AidSpace Blog

Preserving and Displaying the “Bat-Wing Ship” – August Update

Posted on

This post is a follow up to Preserving and Displaying the “Bat-Wing Ship” published on June 24, 2011.

The Smithsonian Museum Conservation Institute (MCI) Conservators and National Air and Space Museum staff spent July and August continuing to investigate the Horten H IX V3 jet fighter for preservation and preparation for display.  Senior Conservator Melvin Wachowiak took the following detailed photographs on Tuesday, June 21, 2011.

Conservators are attempting to determine if the degradation of the plywood is caused by a failure of the adhesive or by biological deterioration of the wood.  Understanding the cause of the deterioration will guide their immediate and long-term preservation strategies.  One of the greatest challenges in this treatment will be in determining the most appropriate adhesive and finding effective methods of getting the adhesive to penetrate into deep areas of delamination. Photos 1 and 2 (seen below)—show 11 sheets of 5 cross-laminated plies each.


Photo 1. Artisans have built airplanes with plywood since well before World War I because crossing each layer, or ply, counters the weakness of a single sheet when bent with the grain rather than across the grain (Melvin Wachowiak /Smithsonian MCI photo).



Photo 2. (Melvin Wachowiak /Smithsonian MCI photo).

Horten Wing

A robust network of welded steel tubing frames the right outer edge of the H IX V3 center section. Behind the tubing lies a maze of plumbing for one of the Jumo 004 jet engines, the fuel system, and other equipment (Melvin Wachowiak /Smithsonian MCI photo).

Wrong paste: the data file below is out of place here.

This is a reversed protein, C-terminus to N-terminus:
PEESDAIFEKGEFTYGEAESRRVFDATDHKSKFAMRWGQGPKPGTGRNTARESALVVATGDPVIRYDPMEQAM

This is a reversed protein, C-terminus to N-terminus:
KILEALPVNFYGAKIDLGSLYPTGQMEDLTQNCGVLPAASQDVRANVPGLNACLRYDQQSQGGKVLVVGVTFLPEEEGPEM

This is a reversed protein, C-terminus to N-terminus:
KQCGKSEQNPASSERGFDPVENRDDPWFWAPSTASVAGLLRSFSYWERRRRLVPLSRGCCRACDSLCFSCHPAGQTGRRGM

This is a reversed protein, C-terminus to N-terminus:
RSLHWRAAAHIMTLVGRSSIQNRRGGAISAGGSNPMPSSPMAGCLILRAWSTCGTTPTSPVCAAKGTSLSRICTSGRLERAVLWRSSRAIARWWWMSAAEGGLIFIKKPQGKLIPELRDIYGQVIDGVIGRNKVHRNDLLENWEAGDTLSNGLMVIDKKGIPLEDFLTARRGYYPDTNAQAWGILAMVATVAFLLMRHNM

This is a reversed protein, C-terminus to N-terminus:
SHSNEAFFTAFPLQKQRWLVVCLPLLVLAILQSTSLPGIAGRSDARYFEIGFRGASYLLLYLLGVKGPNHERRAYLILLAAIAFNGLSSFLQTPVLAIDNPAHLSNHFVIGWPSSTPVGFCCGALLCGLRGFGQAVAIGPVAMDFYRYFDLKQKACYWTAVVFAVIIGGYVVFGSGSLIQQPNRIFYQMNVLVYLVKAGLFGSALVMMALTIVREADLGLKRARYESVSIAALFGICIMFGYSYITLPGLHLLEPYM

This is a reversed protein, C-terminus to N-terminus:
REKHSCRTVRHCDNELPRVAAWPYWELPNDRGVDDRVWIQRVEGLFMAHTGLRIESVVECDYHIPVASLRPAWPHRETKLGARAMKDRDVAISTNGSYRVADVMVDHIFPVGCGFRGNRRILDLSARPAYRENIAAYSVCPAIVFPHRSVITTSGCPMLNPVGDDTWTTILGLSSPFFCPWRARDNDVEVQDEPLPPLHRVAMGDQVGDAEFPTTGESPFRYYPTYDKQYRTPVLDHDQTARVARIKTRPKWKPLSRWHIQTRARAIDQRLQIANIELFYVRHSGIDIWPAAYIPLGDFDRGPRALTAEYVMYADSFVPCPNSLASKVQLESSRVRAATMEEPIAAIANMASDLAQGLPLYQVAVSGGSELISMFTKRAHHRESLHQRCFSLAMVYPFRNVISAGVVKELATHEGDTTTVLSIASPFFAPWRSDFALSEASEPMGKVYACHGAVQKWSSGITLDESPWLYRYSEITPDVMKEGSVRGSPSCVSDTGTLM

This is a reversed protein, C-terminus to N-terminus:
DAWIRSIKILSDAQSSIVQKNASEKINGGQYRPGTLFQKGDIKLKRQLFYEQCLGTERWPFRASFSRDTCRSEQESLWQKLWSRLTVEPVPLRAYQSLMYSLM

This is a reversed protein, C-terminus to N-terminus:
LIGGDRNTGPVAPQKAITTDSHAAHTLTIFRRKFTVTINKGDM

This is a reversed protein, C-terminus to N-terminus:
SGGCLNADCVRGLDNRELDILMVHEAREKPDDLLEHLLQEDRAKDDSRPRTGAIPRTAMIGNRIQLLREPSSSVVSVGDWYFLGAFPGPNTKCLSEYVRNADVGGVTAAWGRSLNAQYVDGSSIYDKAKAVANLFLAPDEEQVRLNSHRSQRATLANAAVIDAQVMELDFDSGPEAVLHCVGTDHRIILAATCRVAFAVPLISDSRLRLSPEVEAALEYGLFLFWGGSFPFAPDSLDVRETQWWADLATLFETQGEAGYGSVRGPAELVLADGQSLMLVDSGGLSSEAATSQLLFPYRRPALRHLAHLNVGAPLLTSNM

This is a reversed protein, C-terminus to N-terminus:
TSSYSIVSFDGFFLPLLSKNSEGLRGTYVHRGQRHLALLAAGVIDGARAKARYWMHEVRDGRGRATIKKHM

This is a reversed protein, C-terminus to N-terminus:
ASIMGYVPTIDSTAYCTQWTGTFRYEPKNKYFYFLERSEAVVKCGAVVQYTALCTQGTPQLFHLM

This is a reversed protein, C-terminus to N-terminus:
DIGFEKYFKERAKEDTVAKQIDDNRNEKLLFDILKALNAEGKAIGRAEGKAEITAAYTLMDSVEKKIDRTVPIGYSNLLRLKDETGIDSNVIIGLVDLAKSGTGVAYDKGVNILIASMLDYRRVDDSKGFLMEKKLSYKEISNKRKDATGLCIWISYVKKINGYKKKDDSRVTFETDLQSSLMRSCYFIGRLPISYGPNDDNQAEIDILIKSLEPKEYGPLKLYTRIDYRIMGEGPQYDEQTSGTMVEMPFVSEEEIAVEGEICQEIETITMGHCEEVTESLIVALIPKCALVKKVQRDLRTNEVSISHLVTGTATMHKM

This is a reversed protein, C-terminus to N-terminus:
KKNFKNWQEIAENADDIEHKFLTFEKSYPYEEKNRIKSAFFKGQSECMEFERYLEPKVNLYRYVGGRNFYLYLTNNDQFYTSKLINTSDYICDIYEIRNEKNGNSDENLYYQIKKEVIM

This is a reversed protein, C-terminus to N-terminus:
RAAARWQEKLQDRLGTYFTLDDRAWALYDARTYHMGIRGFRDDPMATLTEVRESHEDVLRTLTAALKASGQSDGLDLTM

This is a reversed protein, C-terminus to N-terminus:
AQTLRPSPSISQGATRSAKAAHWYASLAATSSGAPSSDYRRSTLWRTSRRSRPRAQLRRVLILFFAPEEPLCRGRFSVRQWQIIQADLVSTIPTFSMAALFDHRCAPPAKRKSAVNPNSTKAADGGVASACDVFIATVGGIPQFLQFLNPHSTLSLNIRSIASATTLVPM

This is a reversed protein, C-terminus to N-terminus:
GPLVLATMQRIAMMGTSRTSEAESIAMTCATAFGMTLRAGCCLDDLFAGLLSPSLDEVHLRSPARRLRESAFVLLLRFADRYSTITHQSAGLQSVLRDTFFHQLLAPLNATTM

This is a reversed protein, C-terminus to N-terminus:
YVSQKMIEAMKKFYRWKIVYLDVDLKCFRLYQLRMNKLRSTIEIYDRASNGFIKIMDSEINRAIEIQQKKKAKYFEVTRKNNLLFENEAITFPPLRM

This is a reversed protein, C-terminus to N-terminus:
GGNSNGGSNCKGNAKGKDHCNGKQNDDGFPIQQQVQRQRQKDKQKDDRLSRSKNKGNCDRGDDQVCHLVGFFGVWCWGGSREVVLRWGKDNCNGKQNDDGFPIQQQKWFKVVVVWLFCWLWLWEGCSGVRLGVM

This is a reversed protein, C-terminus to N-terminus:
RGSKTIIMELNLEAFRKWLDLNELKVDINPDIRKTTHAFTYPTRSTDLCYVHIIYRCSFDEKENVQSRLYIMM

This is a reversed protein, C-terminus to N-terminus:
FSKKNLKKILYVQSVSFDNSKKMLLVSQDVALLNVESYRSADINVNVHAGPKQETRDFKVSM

German artisans formed the wood around the nose of the H IX center section using steam to make it soft and pliable, and then bending it to shape. Said Melvin Wachowiak , Senior Conservator, Smithsonian Museum Conservation Institute, “I am still impressed by the bending of the laminated plywood into a conical section without cracks. Nearly 70 years on! The degradation of the broken plys is more like a form of brown rot, but we will have to see what turns up (after further analysis).” (Melvin Wachowiak /Smithsonian MCI photo).

Russ Lee is a curator in the Aeronautics Division of the National Air and Space Museum, and Melvin Wachowiak is a Senior Conservator at the National Air and Space Museum.


Share:Share on FacebookShare on Google+Email this to someoneTweet about this on TwitterPin on PinterestShare on RedditShare on TumblrShare on StumbleUpon


5 thoughts on “Preserving and Displaying the “Bat-Wing Ship” – August Update

  1. I saw this piece in detail in 1999 and it is quite remarkable! The wood work is impressive and needs to be preserved as much as possible. It is such an iconic artifact of WWII, and the ingenuity of the Germans that it should not be restored – simply preserved.
    But I look forward to seeing it on public display sometime in the future!

  2. Awesome. Please keep the updates on this historic aircraft coming. And let us know if it will be on view in the restoration center?

  3. Hi all,
    any progress with the “Bat Wing Ship” ? A webcam would be nice :-)

  4. I think so too. It should only be preserved and not restored. After restoring the genuine touch will be lost. It is unbelievable how this pretty thing has been neglected the last years.

  5. Pingback: Preserving and Displaying the “Bat-Wing Ship” – July Update « AirSpace

Leave a Reply

Your email address will not be published. Required fields are marked *

− one = 5